Words from an Ex-Appraiser :: I Hate Driving

herocious

There was a time in my life when, because I worked as a residential trainee appraiser, I drove twice as much as the average US male in the 20-34 age group.  While taxi drivers will laugh at this number, I maintain that 36,000 miles per year on a combination of city streets and highways is a formidable distance for any human to travel on four wheels.

Formidable and downright wasteful.  I did not learn much on the road, partly because I didn’t bother to fiddle with the radio, partly because I didn’t have an auxiliary input for my iPod, and, what I will say is the largest part, because I was alone in an uninspirational place where my only preoccupation was keeping my life intact.

So I drove mile after mile in silence, the hum of my Honda Civic comparable to the drone of a professor at the podium, except I wasn’t sitting in a classroom where the only real danger was for the tentacles of ivy on the window panes to vine their way around my neck and strangle me; no, I was on the road with a pack of crazies, and the purr of the engine had no lesson to teach, even after 36,000 miles worth of classroom hours.

To some, the experience of driving this much might seem therapeutic, as if the sound of the engine unwinds you, like Baoding balls going around and around the center of your palm.  I applaud your ability to milk the roads for whatever meditative wisdom they possess, but for me it is a detestable experience that I would rather do without.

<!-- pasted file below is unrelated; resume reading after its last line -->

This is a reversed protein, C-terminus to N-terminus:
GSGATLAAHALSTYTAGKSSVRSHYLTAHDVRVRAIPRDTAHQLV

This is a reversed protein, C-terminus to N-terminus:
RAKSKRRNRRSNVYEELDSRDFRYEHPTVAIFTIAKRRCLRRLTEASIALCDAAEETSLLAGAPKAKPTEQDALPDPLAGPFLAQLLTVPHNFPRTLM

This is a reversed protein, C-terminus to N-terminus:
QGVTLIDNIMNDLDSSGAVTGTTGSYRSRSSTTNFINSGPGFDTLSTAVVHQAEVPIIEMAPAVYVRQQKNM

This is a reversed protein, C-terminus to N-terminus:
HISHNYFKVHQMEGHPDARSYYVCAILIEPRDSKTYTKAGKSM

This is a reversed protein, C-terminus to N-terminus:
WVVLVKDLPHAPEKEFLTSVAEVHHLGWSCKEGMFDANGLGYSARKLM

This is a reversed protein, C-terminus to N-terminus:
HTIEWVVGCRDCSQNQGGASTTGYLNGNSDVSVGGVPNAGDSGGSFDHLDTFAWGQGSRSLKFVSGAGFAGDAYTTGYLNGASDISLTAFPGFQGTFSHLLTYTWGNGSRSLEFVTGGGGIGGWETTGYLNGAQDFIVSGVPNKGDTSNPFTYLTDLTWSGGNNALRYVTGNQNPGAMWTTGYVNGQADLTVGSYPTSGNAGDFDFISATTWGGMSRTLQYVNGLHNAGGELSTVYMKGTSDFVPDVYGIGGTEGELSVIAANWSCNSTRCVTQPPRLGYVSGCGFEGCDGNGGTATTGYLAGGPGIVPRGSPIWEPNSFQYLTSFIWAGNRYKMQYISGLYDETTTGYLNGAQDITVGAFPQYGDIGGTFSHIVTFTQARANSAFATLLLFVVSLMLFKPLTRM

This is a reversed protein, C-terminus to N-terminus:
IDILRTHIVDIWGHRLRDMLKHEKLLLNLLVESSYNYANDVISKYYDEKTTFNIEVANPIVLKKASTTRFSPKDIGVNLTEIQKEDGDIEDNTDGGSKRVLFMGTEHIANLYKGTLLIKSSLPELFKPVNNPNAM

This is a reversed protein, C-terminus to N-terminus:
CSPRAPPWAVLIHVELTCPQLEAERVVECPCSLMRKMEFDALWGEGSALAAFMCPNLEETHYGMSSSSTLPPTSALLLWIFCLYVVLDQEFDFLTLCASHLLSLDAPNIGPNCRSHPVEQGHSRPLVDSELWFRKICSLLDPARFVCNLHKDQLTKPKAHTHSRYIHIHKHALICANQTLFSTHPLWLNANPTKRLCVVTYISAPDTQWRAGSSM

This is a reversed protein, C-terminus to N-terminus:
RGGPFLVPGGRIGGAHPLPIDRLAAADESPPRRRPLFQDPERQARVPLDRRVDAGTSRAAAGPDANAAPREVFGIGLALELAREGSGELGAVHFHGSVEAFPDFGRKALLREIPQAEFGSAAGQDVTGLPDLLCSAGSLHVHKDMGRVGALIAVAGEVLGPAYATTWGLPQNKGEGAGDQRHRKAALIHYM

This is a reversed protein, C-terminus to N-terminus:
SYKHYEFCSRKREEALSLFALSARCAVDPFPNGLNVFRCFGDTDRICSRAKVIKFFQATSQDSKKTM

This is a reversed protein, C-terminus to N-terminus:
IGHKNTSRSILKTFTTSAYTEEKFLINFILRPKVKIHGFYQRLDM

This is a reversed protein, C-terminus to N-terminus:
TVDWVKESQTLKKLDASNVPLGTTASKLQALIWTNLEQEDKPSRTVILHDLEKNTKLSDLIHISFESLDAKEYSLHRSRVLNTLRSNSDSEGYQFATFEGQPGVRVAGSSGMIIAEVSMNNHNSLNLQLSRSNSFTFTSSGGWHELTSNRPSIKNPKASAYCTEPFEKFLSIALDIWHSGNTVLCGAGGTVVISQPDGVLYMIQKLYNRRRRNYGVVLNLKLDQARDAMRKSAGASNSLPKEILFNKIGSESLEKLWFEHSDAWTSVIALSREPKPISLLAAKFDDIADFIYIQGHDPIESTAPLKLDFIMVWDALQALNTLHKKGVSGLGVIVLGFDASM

That said, it follows that in my case it isn’t about getting a job that, so long as I drive to and from work everyday, will give me financial security, but rather finding gainful employment that will minimize time spent on the road.  Again and again I will choose the latter form of employment over the job that requires driving, and I will make this choice sparing no costs, all in an effort to someday reach absolute minimization.

Maybe not the wisest decision according to my financial planner, but, nevertheless, a decision I will not regret.

Driving stunts our growth in the same way that jumping imprudently off a high tree branch would stunt our spine.  There is absolutely nothing we can do in a car, not a single activity that will make the experience even the least bit edifying.  Everytime we buckle up inside a car, we can no longer debate over whether or not we’re dumb; it is a forgone conclusion, where it is the pronoun to take the place of our ignorance.

I know we have to be practical about it.  I know we live in an era of urban sprawl and perpetual building and rebuilding of roads, and driving has become a necessity.  But, if everyone out there really gives it a little thought, a way of life will dawn on us that takes the variable, time spent on the road, and minimizes it, and it’s not enough to minimize this variable once, but keep on minimizing until it reaches zero.  What do you say?  Grassroots movement?

February 13, 2009 12:35 pm

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